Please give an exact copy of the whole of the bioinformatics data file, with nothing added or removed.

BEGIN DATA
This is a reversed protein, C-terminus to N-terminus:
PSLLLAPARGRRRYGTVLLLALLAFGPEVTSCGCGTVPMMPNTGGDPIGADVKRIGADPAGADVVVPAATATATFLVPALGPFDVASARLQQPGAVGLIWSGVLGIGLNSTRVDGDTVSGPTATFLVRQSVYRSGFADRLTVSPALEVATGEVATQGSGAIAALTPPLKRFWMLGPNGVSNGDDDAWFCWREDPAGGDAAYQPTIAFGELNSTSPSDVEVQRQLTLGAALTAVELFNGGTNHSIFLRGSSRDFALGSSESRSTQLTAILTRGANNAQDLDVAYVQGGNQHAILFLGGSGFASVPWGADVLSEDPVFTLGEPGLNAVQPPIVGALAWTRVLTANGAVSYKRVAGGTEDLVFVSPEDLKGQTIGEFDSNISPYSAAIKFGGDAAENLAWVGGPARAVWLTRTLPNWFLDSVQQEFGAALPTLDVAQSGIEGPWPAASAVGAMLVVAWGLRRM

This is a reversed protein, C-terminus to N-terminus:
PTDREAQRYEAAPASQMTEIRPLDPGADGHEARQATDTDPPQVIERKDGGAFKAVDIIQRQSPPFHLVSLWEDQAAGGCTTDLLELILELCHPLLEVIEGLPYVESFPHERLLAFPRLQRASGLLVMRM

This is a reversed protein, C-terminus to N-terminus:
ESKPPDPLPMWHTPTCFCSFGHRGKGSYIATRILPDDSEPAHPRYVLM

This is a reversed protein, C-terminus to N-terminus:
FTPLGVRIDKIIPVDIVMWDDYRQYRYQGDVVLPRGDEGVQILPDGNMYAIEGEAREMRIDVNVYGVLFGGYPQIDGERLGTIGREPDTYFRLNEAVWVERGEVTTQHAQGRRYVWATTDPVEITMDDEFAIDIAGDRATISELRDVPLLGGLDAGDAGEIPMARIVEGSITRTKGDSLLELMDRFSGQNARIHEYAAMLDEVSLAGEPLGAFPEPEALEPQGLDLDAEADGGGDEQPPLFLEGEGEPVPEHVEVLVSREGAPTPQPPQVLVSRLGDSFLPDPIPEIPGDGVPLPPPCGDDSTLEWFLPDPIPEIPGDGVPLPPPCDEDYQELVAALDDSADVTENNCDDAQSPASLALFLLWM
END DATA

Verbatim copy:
This is a reversed protein, C-terminus to N-terminus:
PSLLLAPARGRRRYGTVLLLALLAFGPEVTSCGCGTVPMMPNTGGDPIGADVKRIGADPAGADVVVPAATATATFLVPALGPFDVASARLQQPGAVGLIWSGVLGIGLNSTRVDGDTVSGPTATFLVRQSVYRSGFADRLTVSPALEVATGEVATQGSGAIAALTPPLKRFWMLGPNGVSNGDDDAWFCWREDPAGGDAAYQPTIAFGELNSTSPSDVEVQRQLTLGAALTAVELFNGGTNHSIFLRGSSRDFALGSSESRSTQLTAILTRGANNAQDLDVAYVQGGNQHAILFLGGSGFASVPWGADVLSEDPVFTLGEPGLNAVQPPIVGALAWTRVLTANGAVSYKRVAGGTEDLVFVSPEDLKGQTIGEFDSNISPYSAAIKFGGDAAENLAWVGGPARAVWLTRTLPNWFLDSVQQEFGAALPTLDVAQSGIEGPWPAASAVGAMLVVAWGLRRM

This is a reversed protein, C-terminus to N-terminus:
PTDREAQRYEAAPASQMTEIRPLDPGADGHEARQATDTDPPQVIERKDGGAFKAVDIIQRQSPPFHLVSLWEDQAAGGCTTDLLELILELCHPLLEVIEGLPYVESFPHERLLAFPRLQRASGLLVMRM

This is a reversed protein, C-terminus to N-terminus:
ESKPPDPLPMWHTPTCFCSFGHRGKGSYIATRILPDDSEPAHPRYVLM

This is a reversed protein, C-terminus to N-terminus:
FTPLGVRIDKIIPVDIVMWDDYRQYRYQGDVVLPRGDEGVQILPDGNMYAIEGEAREMRIDVNVYGVLFGGYPQIDGERLGTIGREPDTYFRLNEAVWVERGEVTTQHAQGRRYVWATTDPVEITMDDEFAIDIAGDRATISELRDVPLLGGLDAGDAGEIPMARIVEGSITRTKGDSLLELMDRFSGQNARIHEYAAMLDEVSLAGEPLGAFPEPEALEPQGLDLDAEADGGGDEQPPLFLEGEGEPVPEHVEVLVSREGAPTPQPPQVLVSRLGDSFLPDPIPEIPGDGVPLPPPCGDDSTLEWFLPDPIPEIPGDGVPLPPPCDEDYQELVAALDDSADVTENNCDDAQSPASLALFLLWM